What Are the Benefits of Placing Property in Family Trusts?

by Vanessa Padgalskas

A family trust is an estate planning tool with many benefits, including avoiding probate. A family trust, more commonly known as a revocable trust, holds property for the benefit of named beneficiaries. A trust can be more complicated to form than a will, but is more flexible and can be used for more purposes.

Avoiding Probate

One of the main benefits of transferring property into a trust is avoiding probate. When property passes to beneficiaries through a will, all the property must go through probate, which can be a lengthy and time-consuming process. Property in a living trust avoids probate because you do not actually own the property in the trust. Property in the trust must be retitled in the name of the trust; thus, the trust owns the property.

Control Use of Assets

As the grantor who creates the trust, you can place conditions on how beneficiaries can access property in the trust. Rather than giving a sum of money to a beneficiary, you can put a condition in the trust that a sum of money is to be used to fund a beneficiary's college education or health care expenses. The trustee will manage the trust property and carry out the purpose of the trust. A trust can prevent a beneficiary from having absolute control over trust assets and ensure the assets are used as you, the grantor, intended.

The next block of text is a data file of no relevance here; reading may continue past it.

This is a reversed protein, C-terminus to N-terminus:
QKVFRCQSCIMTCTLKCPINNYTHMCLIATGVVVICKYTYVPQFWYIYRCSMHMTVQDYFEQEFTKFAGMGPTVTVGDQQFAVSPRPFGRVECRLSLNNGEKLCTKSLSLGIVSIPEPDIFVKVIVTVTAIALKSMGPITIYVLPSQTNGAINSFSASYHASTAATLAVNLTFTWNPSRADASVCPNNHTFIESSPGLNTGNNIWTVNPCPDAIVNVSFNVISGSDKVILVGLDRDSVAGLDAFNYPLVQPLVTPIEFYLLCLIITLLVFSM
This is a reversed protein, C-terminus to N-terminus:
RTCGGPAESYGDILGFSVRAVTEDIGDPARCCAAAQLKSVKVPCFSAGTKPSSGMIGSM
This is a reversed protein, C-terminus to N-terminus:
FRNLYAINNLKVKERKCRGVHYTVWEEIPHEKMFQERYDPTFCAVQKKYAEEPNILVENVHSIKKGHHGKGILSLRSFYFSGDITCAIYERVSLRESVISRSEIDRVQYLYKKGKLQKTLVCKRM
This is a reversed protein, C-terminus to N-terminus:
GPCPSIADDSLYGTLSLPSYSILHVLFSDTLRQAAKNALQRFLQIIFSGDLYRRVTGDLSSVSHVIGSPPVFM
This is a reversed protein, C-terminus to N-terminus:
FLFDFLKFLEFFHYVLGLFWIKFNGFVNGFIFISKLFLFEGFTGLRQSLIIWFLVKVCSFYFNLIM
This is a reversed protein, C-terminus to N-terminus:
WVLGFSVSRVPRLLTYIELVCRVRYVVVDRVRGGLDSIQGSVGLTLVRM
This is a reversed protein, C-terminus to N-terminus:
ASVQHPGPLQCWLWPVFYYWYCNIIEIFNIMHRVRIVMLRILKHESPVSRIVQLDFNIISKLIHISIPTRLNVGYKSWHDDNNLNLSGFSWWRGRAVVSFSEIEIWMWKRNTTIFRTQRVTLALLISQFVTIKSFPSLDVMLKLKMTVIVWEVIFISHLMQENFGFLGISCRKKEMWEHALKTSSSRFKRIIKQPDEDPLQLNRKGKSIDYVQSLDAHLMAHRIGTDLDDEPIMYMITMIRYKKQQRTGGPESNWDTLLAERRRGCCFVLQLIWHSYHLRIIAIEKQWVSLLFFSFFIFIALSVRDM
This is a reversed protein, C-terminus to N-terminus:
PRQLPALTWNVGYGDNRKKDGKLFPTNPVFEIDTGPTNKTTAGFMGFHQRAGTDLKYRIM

Protection From Creditors

A spendthrift clause is a trust provision that prevents a beneficiary from transferring his rights in future payments of trust property to a third party. If a trust includes a spendthrift clause, a beneficiary's creditors cannot touch trust property as long as the property stays in the trust. Once the trustee transfers property out of the trust, such as a monthly stipend, the beneficiary's creditors may touch that transferred property. However, a spendthrift clause in a family trust does not protect you from your own creditors; it only protects beneficiaries.

Flexibility

A trust can be amended or terminated more easily than a will. You can amend a revocable trust at any point during your lifetime. For example, you may want to add a beneficiary or change the property distribution. To amend a will, you must comply with all the formalities of creating a will, which is basically like creating a second will. If the amendment does not comply with all the necessary formalities, it may be invalidated by a court.